3 MIN. DE LECTURA
(Adds GDP and CPI projections and background)
BRASILIA, Feb 20 (Reuters) - Brazil set a smaller fiscal savings goal than in previous years on Thursday, hoping that a more realistic target for this year will help it recover credibility in the eyes of wary investors.
Many economists, however, continue to doubt that President Dilma Rousseff's government will be able resist pressure to spend more in an election year and meet the new primary budget surplus savings goal of 1.9 percent of gross domestic product.
The primary surplus represents the excess of revenues over expenditures excluding interest payments. As such, it is a key gauge of a country's capacity to service its debt.
Brazil failed to achieve its primary surplus goal last year even though it was revised down to 2.3 percent from 3.1 percent at the start of 2013.
In a much-anticipated announcement, the government said it will freeze 44 billion reais ($18.44 billion) in public spending to meet the 2014 primary surplus target, up from 38 billion reais last year.
A realistic and transparent primary surplus goal is crucial for Rousseff's bid to recover the confidence of investors as she struggles to attract more investment to revive an economy that has slowed to a crawl since she took office in 2011.
The government's announcement included a GDP 2014 growth projection of 2.5 percent, above most market forecasts but down sharply from a previous estimate of 3.8 percent. It also forecast inflation of 5.3 percent for this year, down from 5.8 percent previously estimated.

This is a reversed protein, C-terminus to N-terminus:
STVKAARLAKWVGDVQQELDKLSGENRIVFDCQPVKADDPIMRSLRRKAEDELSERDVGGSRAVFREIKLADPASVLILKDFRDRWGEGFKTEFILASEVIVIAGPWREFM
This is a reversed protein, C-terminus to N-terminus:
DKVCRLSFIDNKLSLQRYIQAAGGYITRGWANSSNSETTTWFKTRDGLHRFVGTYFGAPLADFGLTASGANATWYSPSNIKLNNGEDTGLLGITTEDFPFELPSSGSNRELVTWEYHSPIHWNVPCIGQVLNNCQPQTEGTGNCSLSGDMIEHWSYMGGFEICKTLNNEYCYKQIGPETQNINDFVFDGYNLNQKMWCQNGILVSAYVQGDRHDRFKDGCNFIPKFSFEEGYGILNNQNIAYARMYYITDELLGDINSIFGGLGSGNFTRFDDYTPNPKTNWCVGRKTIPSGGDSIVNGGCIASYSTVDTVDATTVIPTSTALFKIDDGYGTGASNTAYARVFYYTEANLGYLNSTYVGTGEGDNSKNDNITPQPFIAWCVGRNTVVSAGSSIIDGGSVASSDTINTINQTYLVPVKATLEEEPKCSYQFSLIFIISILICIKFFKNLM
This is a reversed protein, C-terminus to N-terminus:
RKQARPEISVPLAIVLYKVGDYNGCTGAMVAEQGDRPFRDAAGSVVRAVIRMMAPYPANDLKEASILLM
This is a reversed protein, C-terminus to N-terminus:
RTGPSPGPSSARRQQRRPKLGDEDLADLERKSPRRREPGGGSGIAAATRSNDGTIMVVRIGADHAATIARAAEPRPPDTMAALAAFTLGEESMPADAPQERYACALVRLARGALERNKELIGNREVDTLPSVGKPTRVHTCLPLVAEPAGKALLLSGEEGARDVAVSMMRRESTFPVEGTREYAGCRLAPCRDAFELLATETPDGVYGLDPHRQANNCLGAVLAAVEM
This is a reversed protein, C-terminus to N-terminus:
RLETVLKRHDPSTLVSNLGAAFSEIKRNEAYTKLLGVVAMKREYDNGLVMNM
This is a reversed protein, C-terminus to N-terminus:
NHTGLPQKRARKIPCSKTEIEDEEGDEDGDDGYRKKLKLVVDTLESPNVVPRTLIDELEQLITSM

Brazil's finances have deteriorated steadily under Rousseff, who has increased public spending and foregone billions of dollars in revenues by granting a slew of tax breaks aimed at reactivating the economy.
Her government has fallen short of its fiscal target in two of the three years of her presidency and she plans to seek a second term in elections scheduled for October.
Shrinking primary surpluses have raised Brazil's overall budget deficit, which includes debt payments, to a three-year high of 3.28 percent of GDP. In 2012, the deficit was 2.48 percent of GDP.
Despite the fiscal deterioration, Rousseff's policies have done little to kick-start the fragile economy of Latin America's largest nation. Instead, they have stoked already-high inflation and raised worries of debt rating downgrade this year.
$1 = 2.3866 reais Reporting by Luciana Otoni Editing by W Simon